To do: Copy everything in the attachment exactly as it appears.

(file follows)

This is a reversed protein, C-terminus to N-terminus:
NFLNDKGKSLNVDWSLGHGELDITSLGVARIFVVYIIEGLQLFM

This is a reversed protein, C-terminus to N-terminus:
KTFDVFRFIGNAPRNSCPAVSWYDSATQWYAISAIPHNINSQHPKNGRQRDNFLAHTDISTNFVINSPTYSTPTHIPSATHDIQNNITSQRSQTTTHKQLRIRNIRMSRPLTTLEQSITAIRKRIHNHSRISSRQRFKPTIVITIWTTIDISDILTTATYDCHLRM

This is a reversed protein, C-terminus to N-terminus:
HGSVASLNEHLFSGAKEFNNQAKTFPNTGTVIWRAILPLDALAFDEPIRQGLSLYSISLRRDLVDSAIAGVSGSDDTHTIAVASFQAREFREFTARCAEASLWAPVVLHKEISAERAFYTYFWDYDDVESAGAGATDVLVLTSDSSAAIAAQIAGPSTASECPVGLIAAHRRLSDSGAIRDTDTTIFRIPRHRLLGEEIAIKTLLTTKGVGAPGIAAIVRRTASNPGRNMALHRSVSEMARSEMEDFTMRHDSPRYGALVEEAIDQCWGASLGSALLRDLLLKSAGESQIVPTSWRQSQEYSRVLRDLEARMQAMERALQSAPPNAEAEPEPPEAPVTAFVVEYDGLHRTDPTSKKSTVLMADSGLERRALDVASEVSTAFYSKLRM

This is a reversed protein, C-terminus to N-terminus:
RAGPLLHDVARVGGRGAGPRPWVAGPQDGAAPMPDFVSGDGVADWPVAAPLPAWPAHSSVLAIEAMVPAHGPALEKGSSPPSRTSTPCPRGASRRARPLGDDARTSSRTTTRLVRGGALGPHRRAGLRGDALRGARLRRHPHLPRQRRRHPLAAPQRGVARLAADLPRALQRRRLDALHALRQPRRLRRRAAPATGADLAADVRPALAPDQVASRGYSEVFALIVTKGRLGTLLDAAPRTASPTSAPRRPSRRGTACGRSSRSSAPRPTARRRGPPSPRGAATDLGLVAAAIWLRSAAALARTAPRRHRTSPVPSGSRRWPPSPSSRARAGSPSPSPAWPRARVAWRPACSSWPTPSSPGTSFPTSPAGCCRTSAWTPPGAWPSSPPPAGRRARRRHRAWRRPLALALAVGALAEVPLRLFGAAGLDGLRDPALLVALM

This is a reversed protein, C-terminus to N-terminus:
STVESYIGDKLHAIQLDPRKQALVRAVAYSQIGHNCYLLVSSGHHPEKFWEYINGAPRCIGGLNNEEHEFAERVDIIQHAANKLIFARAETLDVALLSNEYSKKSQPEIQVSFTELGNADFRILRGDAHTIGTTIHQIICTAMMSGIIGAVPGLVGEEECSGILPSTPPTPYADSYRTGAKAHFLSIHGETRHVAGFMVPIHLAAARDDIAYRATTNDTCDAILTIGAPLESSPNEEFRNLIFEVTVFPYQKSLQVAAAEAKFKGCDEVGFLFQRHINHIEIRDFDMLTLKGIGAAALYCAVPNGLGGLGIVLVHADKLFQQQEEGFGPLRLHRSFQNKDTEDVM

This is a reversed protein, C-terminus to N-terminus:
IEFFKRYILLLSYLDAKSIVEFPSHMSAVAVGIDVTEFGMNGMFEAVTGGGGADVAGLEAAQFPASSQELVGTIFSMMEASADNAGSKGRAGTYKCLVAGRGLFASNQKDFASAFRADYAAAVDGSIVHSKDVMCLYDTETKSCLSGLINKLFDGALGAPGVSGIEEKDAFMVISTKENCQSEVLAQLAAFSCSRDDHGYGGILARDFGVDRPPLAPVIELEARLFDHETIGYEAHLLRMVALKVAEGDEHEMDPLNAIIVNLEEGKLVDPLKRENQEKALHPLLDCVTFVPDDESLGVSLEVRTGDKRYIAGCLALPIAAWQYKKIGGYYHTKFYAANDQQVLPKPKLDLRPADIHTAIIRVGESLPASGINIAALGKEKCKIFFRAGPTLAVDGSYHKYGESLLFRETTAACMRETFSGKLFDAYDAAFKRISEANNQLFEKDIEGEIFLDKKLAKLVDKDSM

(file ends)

This is a reversed protein, C-terminus to N-terminus:
NFLNDKGKSLNVDWSLGHGELDITSLGVARIFVVYIIEGLQLFM

This is a reversed protein, C-terminus to N-terminus:
KTFDVFRFIGNAPRNSCPAVSWYDSATQWYAISAIPHNINSQHPKNGRQRDNFLAHTDISTNFVINSPTYSTPTHIPSATHDIQNNITSQRSQTTTHKQLRIRNIRMSRPLTTLEQSITAIRKRIHNHSRISSRQRFKPTIVITIWTTIDISDILTTATYDCHLRM

This is a reversed protein, C-terminus to N-terminus:
HGSVASLNEHLFSGAKEFNNQAKTFPNTGTVIWRAILPLDALAFDEPIRQGLSLYSISLRRDLVDSAIAGVSGSDDTHTIAVASFQAREFREFTARCAEASLWAPVVLHKEISAERAFYTYFWDYDDVESAGAGATDVLVLTSDSSAAIAAQIAGPSTASECPVGLIAAHRRLSDSGAIRDTDTTIFRIPRHRLLGEEIAIKTLLTTKGVGAPGIAAIVRRTASNPGRNMALHRSVSEMARSEMEDFTMRHDSPRYGALVEEAIDQCWGASLGSALLRDLLLKSAGESQIVPTSWRQSQEYSRVLRDLEARMQAMERALQSAPPNAEAEPEPPEAPVTAFVVEYDGLHRTDPTSKKSTVLMADSGLERRALDVASEVSTAFYSKLRM

This is a reversed protein, C-terminus to N-terminus:
RAGPLLHDVARVGGRGAGPRPWVAGPQDGAAPMPDFVSGDGVADWPVAAPLPAWPAHSSVLAIEAMVPAHGPALEKGSSPPSRTSTPCPRGASRRARPLGDDARTSSRTTTRLVRGGALGPHRRAGLRGDALRGARLRRHPHLPRQRRRHPLAAPQRGVARLAADLPRALQRRRLDALHALRQPRRLRRRAAPATGADLAADVRPALAPDQVASRGYSEVFALIVTKGRLGTLLDAAPRTASPTSAPRRPSRRGTACGRSSRSSAPRPTARRRGPPSPRGAATDLGLVAAAIWLRSAAALARTAPRRHRTSPVPSGSRRWPPSPSSRARAGSPSPSPAWPRARVAWRPACSSWPTPSSPGTSFPTSPAGCCRTSAWTPPGAWPSSPPPAGRRARRRHRAWRRPLALALAVGALAEVPLRLFGAAGLDGLRDPALLVALM

This is a reversed protein, C-terminus to N-terminus:
STVESYIGDKLHAIQLDPRKQALVRAVAYSQIGHNCYLLVSSGHHPEKFWEYINGAPRCIGGLNNEEHEFAERVDIIQHAANKLIFARAETLDVALLSNEYSKKSQPEIQVSFTELGNADFRILRGDAHTIGTTIHQIICTAMMSGIIGAVPGLVGEEECSGILPSTPPTPYADSYRTGAKAHFLSIHGETRHVAGFMVPIHLAAARDDIAYRATTNDTCDAILTIGAPLESSPNEEFRNLIFEVTVFPYQKSLQVAAAEAKFKGCDEVGFLFQRHINHIEIRDFDMLTLKGIGAAALYCAVPNGLGGLGIVLVHADKLFQQQEEGFGPLRLHRSFQNKDTEDVM

This is a reversed protein, C-terminus to N-terminus:
IEFFKRYILLLSYLDAKSIVEFPSHMSAVAVGIDVTEFGMNGMFEAVTGGGGADVAGLEAAQFPASSQELVGTIFSMMEASADNAGSKGRAGTYKCLVAGRGLFASNQKDFASAFRADYAAAVDGSIVHSKDVMCLYDTETKSCLSGLINKLFDGALGAPGVSGIEEKDAFMVISTKENCQSEVLAQLAAFSCSRDDHGYGGILARDFGVDRPPLAPVIELEARLFDHETIGYEAHLLRMVALKVAEGDEHEMDPLNAIIVNLEEGKLVDPLKRENQEKALHPLLDCVTFVPDDESLGVSLEVRTGDKRYIAGCLALPIAAWQYKKIGGYYHTKFYAANDQQVLPKPKLDLRPADIHTAIIRVGESLPASGINIAALGKEKCKIFFRAGPTLAVDGSYHKYGESLLFRETTAACMRETFSGKLFDAYDAAFKRISEANNQLFEKDIEGEIFLDKKLAKLVDKDSM